Darriwilian shallow-marine deposits from the Sultanate of Oman, a poorly known portion of the Arabian margin of Gondwana

Research output: Contribution to journalArticle

Authors

  • Alan Heward
  • Graham Booth
  • RA Fortey
  • Giles Miller
  • Ivan Sansom

Colleges, School and Institutes

External organisations

  • The Natural History Museum, London

Abstract

The Amdeh Formation is a 3.4 km stack of sparsely fossiliferous quartzites and shales which crops out in the Al Hajar mountains near Muscat. Here we describe the uppermost member (Am5) that can be dated biostratigraphically as Darriwilian and which is the outcrop equivalent, and probably the seaward continuation, of the Saih Nihayda Formation in the Ghaba Salt Basin of northern Oman. The outcrops at Wadi Daiqa and Hayl al Quwasim consist of 690 m of quartzitic sandstones, shales and bivalve-rich shell beds. Trace fossils referable to the Cruziana and Skolithos ichnofacies abound. The member comprises storm-dominated shelf, shoreface and delta deposits. A number of new discoveries have been made in the outcrops: fragments of the arandaspid fish Sacabambaspis, ossicles and moulds of the early disparid crinoid Iocrinus, two new genera of conodont, an occurrence of the rare trinucleid trilobite Yinpanolithus, and palynological and sedimentological evidence of more continuous Floian–Darriwilian deposition than is usual in the region. Sea levels during Middle Ordovician time are estimated to have been 50–200 m above present levels and a wide, low-gradient shelf covered much of Arabia. Similar trace fossils and storm-dominated, micro-tidal, sedimentary rocks occur throughout the region. Small changes of sea level, possibly caused by the growth and melting of polar ice sheets, could lead to substantial seaward or landward shifts of facies belts. The Am5 deposits are thick compared to most equivalents in Arabia implying active subsidence and a ready supply of sediment.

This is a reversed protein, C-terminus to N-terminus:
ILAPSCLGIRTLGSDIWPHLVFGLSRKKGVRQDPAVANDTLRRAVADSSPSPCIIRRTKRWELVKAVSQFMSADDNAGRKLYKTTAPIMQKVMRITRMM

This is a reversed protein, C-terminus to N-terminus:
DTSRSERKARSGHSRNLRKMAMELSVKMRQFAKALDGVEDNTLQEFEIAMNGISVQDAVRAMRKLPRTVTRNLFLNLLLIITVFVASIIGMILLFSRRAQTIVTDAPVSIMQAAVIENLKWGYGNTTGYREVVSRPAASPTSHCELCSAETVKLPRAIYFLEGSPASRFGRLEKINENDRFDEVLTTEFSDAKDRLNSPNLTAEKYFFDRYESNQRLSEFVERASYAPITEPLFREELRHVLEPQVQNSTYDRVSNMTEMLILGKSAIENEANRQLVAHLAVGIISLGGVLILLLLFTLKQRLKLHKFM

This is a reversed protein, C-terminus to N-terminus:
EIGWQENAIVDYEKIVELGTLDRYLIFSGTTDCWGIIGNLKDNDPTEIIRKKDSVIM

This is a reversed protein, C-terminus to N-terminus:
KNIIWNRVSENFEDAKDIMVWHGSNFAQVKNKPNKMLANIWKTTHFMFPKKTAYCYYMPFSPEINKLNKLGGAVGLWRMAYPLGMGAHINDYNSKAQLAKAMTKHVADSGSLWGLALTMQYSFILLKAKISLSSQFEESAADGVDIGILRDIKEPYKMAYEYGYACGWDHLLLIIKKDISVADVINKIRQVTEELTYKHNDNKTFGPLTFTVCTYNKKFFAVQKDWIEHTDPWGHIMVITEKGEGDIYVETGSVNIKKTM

Details

Original languageEnglish
JournalGeological Magazine
Early online date13 Sep 2016
Publication statusE-pub ahead of print - 13 Sep 2016